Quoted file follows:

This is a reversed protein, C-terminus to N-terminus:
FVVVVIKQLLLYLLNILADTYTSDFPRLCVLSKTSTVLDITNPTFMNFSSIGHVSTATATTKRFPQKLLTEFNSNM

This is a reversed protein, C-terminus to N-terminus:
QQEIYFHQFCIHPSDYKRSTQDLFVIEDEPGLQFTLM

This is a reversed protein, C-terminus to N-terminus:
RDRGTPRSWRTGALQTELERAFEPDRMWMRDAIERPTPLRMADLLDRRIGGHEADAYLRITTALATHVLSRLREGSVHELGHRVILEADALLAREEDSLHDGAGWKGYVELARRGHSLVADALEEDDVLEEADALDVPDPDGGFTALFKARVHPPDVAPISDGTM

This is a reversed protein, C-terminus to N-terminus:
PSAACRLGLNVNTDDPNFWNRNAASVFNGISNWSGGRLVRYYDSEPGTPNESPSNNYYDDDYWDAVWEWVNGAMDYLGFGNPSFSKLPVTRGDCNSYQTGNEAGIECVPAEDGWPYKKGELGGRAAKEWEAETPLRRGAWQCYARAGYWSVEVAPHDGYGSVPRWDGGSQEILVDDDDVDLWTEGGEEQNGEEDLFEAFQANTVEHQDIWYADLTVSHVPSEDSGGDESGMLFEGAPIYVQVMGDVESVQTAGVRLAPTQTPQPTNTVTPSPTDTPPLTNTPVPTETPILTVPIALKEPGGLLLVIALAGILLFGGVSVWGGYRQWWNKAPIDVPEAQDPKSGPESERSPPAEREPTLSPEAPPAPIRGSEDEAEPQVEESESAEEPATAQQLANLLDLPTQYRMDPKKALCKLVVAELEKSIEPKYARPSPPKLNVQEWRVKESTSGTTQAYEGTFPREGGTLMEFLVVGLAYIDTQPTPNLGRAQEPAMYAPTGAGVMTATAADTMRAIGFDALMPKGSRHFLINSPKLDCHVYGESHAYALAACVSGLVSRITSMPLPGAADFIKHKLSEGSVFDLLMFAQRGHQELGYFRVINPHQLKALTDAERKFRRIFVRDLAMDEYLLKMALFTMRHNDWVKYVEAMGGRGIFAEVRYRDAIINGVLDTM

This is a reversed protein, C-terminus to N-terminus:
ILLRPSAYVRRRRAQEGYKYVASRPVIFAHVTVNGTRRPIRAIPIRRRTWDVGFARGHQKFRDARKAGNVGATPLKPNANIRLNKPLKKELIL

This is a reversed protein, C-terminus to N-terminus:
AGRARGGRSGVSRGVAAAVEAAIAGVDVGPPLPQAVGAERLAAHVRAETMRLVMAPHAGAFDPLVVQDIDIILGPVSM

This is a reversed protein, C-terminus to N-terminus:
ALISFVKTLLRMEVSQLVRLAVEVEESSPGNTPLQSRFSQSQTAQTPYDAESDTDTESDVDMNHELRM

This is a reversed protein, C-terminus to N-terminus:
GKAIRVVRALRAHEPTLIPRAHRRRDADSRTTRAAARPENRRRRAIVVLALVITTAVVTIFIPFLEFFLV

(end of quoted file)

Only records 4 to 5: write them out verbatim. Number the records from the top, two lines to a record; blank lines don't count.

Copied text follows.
This is a reversed protein, C-terminus to N-terminus:
PSAACRLGLNVNTDDPNFWNRNAASVFNGISNWSGGRLVRYYDSEPGTPNESPSNNYYDDDYWDAVWEWVNGAMDYLGFGNPSFSKLPVTRGDCNSYQTGNEAGIECVPAEDGWPYKKGELGGRAAKEWEAETPLRRGAWQCYARAGYWSVEVAPHDGYGSVPRWDGGSQEILVDDDDVDLWTEGGEEQNGEEDLFEAFQANTVEHQDIWYADLTVSHVPSEDSGGDESGMLFEGAPIYVQVMGDVESVQTAGVRLAPTQTPQPTNTVTPSPTDTPPLTNTPVPTETPILTVPIALKEPGGLLLVIALAGILLFGGVSVWGGYRQWWNKAPIDVPEAQDPKSGPESERSPPAEREPTLSPEAPPAPIRGSEDEAEPQVEESESAEEPATAQQLANLLDLPTQYRMDPKKALCKLVVAELEKSIEPKYARPSPPKLNVQEWRVKESTSGTTQAYEGTFPREGGTLMEFLVVGLAYIDTQPTPNLGRAQEPAMYAPTGAGVMTATAADTMRAIGFDALMPKGSRHFLINSPKLDCHVYGESHAYALAACVSGLVSRITSMPLPGAADFIKHKLSEGSVFDLLMFAQRGHQELGYFRVINPHQLKALTDAERKFRRIFVRDLAMDEYLLKMALFTMRHNDWVKYVEAMGGRGIFAEVRYRDAIINGVLDTM

This is a reversed protein, C-terminus to N-terminus:
ILLRPSAYVRRRRAQEGYKYVASRPVIFAHVTVNGTRRPIRAIPIRRRTWDVGFARGHQKFRDARKAGNVGATPLKPNANIRLNKPLKKELIL